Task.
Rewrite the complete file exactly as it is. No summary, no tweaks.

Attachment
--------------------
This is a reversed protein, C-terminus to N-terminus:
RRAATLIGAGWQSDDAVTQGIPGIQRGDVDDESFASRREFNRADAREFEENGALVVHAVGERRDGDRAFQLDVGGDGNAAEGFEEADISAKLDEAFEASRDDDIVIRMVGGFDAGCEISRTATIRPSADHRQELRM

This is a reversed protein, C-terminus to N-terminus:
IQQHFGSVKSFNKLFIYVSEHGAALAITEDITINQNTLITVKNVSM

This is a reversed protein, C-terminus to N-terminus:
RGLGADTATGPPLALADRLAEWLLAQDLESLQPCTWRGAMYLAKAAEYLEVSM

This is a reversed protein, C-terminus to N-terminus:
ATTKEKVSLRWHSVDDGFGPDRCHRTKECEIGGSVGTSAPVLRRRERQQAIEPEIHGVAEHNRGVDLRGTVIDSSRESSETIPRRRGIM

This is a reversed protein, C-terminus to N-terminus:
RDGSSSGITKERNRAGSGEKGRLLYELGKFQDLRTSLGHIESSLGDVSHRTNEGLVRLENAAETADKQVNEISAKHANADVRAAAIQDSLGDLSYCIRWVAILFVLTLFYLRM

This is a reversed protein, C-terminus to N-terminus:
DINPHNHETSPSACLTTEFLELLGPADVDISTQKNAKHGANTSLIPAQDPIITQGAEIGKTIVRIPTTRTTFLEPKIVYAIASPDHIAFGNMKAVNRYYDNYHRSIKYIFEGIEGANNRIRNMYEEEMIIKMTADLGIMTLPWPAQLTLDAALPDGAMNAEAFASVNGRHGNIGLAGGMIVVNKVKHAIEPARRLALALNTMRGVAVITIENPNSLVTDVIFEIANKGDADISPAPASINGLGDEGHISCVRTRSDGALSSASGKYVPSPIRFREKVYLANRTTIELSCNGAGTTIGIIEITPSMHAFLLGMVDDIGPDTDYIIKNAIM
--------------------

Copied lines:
This is a reversed protein, C-terminus to N-terminus:
RRAATLIGAGWQSDDAVTQGIPGIQRGDVDDESFASRREFNRADAREFEENGALVVHAVGERRDGDRAFQLDVGGDGNAAEGFEEADISAKLDEAFEASRDDDIVIRMVGGFDAGCEISRTATIRPSADHRQELRM

This is a reversed protein, C-terminus to N-terminus:
IQQHFGSVKSFNKLFIYVSEHGAALAITEDITINQNTLITVKNVSM

This is a reversed protein, C-terminus to N-terminus:
RGLGADTATGPPLALADRLAEWLLAQDLESLQPCTWRGAMYLAKAAEYLEVSM

This is a reversed protein, C-terminus to N-terminus:
ATTKEKVSLRWHSVDDGFGPDRCHRTKECEIGGSVGTSAPVLRRRERQQAIEPEIHGVAEHNRGVDLRGTVIDSSRESSETIPRRRGIM

This is a reversed protein, C-terminus to N-terminus:
RDGSSSGITKERNRAGSGEKGRLLYELGKFQDLRTSLGHIESSLGDVSHRTNEGLVRLENAAETADKQVNEISAKHANADVRAAAIQDSLGDLSYCIRWVAILFVLTLFYLRM

This is a reversed protein, C-terminus to N-terminus:
DINPHNHETSPSACLTTEFLELLGPADVDISTQKNAKHGANTSLIPAQDPIITQGAEIGKTIVRIPTTRTTFLEPKIVYAIASPDHIAFGNMKAVNRYYDNYHRSIKYIFEGIEGANNRIRNMYEEEMIIKMTADLGIMTLPWPAQLTLDAALPDGAMNAEAFASVNGRHGNIGLAGGMIVVNKVKHAIEPARRLALALNTMRGVAVITIENPNSLVTDVIFEIANKGDADISPAPASINGLGDEGHISCVRTRSDGALSSASGKYVPSPIRFREKVYLANRTTIELSCNGAGTTIGIIEITPSMHAFLLGMVDDIGPDTDYIIKNAIM